A San Francisco public school teacher just penned an op-ed stating that U.S. Sen. Bernie Sanders (I-Vt.) wearing mittens at President Joe Biden's inauguration — the popular image so many people had fun with recently — embodies "white privilege, male privilege and class privilege."
The author of the piece is Ingrid Seyer-Ochi — who's also a former UC Berkeley and Mills College professor and ex-Oakland Unified School District principal. She began her piece for the San Francisco Chronicle by saying a few weeks back she "processed the Capitol insurrection" with her students — notably "images of white men storming through the Capitol, fearless and with no forces to stop them."
Seyer-Ochi recalled she told her students at the time: "This is white supremacy, this is white privilege. It can be hard to pinpoint, but when we see, it, we know it."
Then she said she and her high schoolers "analyzed images from the inauguration."
The question again was, "What do we see?"
Seyer-Ochi's answer was that, "We saw diversity, creativity and humanity, and a nation embracing all of this and more."
And while she acknowledged that Sanders "was barely on our radar" on Inauguration Day, the following day "he was everywhere."
Mittens of 'white privilege'
"What do we see?" Seyer-Ochi recalled in her op-ed asking her students once more. The answer?
"They saw a white man in a puffy jacket and huge mittens, distant not only in his social distancing, but in his demeanor and attire."
More from her op-ed:
We talked about gender and the possible meanings of the attire chosen by Vice President Kamala Harris, Dr. Jill Biden, the Biden grandchildren, Michelle Obama, Amanda Gorman and others. We referenced the female warriors inspiring these women, the colors of their educational degrees and their monochromatic ensembles of pure power.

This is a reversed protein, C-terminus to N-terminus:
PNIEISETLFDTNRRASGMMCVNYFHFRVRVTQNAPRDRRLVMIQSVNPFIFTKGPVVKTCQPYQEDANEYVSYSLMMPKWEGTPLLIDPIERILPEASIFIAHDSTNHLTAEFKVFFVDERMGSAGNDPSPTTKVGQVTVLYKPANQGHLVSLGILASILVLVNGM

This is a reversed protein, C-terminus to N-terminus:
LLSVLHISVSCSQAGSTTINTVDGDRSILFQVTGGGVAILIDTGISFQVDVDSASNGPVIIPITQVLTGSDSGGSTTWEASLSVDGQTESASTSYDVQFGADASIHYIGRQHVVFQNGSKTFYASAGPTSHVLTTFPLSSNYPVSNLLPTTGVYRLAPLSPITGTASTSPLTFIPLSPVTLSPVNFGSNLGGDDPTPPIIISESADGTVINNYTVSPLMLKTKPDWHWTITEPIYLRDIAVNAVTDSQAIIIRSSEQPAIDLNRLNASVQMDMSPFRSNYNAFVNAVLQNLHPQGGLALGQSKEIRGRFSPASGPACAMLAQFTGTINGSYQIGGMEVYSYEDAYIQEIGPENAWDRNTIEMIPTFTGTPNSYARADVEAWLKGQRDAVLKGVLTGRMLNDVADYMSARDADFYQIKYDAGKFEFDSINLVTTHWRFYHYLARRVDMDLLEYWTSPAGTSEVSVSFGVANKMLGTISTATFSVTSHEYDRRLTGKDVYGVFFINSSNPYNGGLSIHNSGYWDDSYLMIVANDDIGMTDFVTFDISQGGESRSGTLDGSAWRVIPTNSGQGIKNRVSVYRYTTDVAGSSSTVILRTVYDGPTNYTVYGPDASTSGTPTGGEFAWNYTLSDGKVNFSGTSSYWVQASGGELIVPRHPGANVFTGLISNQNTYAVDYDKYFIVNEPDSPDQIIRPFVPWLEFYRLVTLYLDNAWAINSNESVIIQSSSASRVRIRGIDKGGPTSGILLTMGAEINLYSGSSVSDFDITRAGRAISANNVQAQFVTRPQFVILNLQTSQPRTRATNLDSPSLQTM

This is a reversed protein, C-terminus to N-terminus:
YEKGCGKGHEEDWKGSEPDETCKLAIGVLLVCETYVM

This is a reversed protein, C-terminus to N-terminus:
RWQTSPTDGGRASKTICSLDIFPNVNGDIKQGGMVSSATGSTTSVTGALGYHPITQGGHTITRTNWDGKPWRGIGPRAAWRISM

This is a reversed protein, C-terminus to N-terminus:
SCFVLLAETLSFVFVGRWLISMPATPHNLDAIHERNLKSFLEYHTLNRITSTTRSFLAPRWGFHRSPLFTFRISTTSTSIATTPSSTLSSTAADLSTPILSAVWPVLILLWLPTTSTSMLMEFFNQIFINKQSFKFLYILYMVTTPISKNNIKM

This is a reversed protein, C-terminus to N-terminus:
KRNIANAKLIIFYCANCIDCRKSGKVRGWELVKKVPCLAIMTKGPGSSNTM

And there, across all of our news and social media feeds, was Bernie: Bernie memes, Bernie sweatshirts, endless love for Bernie. I puzzled and fumed as an individual as I strove to be my best possible teacher. What did I see? What did I think my students should see? A wealthy, incredibly well-educated and -privileged white man, showing up for perhaps the most important ritual of the decade, in a puffy jacket and huge mittens.
I mean in no way to overstate the parallels. Sen. Sanders is no white supremacist insurrectionist. But he manifests privilege, white privilege, male privilege and class privilege, in ways that my students could see and feel.
Seyer-Ochi noted that when her students saw Sanders "manifesting privilege, when seemingly no one else did, I struggled to explain that disparity. I am beyond puzzled as to why so many are loving the images of Bernie and his gloves."
"I don't know many poor, or working class, or female, or struggling-to-be-taken-seriously folk who would show up at the inauguration of our 46th president dressed like Bernie," she added in her piece. "Unless those same folk had privilege. Which they don't."
What was the reaction?
When the Chronicle tweeted out Seyer-Ochi's op-ed Monday, it will come as no surprise that not everybody was on board with her perspective:
- "It was literally almost 2 weeks ago. It's a pair of mittens. Seek help. Please," one commenter requested.
- "When he turned around and used that moment to raise millions for charity that was also traumatizing for my students..." another commenter said.
- "I cannot overstate how much I hate this and how damaging s**t like this is to the left," another user noted. "Did they want him to wear a dashiki!?! I mean what the f***!? He is an old man trying not to f***ing freeze to death in DC in January."
And one user made this observation:
Image source: Twitter